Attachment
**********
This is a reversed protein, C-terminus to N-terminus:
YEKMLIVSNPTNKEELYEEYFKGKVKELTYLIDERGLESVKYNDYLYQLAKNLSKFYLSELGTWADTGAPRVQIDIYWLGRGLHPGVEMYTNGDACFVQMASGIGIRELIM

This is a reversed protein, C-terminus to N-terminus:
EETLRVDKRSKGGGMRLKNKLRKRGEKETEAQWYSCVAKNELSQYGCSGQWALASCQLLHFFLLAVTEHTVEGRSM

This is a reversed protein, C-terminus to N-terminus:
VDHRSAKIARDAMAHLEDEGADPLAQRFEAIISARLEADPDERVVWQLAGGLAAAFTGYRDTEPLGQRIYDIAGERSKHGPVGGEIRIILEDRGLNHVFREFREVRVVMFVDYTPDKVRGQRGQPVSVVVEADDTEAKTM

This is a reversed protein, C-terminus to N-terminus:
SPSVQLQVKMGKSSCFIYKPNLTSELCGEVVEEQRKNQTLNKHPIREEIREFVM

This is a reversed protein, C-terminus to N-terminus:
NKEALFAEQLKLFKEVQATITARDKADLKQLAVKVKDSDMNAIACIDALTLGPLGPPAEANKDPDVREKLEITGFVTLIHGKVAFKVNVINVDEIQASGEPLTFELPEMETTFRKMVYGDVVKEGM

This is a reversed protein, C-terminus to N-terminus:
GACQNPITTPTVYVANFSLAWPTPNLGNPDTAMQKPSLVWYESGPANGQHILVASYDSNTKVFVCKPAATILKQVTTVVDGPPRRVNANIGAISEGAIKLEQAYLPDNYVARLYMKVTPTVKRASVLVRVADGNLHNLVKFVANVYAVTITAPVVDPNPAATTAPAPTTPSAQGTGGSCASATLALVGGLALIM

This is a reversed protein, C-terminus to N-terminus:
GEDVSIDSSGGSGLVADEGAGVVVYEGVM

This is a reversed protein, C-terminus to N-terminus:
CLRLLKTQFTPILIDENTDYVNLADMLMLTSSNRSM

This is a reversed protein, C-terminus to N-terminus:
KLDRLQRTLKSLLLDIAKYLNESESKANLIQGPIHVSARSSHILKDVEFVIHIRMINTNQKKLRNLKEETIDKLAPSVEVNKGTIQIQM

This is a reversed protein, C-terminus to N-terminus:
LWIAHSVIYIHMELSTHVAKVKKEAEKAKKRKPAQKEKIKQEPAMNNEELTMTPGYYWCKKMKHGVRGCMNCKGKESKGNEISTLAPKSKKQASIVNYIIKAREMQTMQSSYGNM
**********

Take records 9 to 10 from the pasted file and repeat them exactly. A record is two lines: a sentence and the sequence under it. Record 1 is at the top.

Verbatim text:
This is a reversed protein, C-terminus to N-terminus:
KLDRLQRTLKSLLLDIAKYLNESESKANLIQGPIHVSARSSHILKDVEFVIHIRMINTNQKKLRNLKEETIDKLAPSVEVNKGTIQIQM

This is a reversed protein, C-terminus to N-terminus:
LWIAHSVIYIHMELSTHVAKVKKEAEKAKKRKPAQKEKIKQEPAMNNEELTMTPGYYWCKKMKHGVRGCMNCKGKESKGNEISTLAPKSKKQASIVNYIIKAREMQTMQSSYGNM